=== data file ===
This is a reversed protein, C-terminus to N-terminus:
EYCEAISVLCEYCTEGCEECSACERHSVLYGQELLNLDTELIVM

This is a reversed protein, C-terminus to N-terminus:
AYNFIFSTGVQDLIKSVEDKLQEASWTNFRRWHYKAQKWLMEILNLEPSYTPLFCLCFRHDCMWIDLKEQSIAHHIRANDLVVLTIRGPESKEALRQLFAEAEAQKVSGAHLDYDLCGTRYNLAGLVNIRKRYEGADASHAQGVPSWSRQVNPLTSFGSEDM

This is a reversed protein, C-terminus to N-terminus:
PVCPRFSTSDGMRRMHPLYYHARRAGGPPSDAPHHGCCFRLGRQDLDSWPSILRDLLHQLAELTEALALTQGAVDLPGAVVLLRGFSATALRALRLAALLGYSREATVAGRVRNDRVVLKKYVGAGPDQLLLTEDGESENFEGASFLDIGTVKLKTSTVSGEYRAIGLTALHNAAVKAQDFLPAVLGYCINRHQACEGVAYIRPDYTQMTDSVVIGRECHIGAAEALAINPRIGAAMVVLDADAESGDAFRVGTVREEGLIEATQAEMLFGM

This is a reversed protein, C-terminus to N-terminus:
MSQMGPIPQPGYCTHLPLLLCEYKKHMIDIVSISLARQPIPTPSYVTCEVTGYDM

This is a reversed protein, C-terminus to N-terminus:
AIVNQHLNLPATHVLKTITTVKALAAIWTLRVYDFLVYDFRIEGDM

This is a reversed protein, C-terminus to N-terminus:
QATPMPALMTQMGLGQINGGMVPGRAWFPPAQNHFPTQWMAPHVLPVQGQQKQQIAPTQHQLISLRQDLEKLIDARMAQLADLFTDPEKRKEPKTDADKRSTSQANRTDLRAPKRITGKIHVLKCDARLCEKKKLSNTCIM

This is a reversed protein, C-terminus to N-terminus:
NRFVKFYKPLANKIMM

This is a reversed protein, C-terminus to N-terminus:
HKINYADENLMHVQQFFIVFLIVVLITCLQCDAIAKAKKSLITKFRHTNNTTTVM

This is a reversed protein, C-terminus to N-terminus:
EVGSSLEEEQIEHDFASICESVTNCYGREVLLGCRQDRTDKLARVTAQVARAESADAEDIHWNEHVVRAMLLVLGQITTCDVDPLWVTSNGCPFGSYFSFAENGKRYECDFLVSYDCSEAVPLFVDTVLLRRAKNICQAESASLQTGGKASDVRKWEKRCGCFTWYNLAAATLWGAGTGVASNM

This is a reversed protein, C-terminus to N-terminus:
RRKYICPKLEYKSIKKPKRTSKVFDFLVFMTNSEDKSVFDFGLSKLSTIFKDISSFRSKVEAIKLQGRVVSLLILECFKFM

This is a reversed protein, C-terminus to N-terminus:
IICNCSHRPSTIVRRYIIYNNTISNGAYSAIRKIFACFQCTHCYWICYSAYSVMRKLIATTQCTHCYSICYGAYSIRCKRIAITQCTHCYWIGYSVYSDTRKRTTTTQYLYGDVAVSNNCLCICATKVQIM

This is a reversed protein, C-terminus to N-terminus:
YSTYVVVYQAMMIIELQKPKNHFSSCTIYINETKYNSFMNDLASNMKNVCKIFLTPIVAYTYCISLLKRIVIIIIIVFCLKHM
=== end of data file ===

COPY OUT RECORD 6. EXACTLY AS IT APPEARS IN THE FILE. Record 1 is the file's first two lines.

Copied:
This is a reversed protein, C-terminus to N-terminus:
QATPMPALMTQMGLGQINGGMVPGRAWFPPAQNHFPTQWMAPHVLPVQGQQKQQIAPTQHQLISLRQDLEKLIDARMAQLADLFTDPEKRKEPKTDADKRSTSQANRTDLRAPKRITGKIHVLKCDARLCEKKKLSNTCIM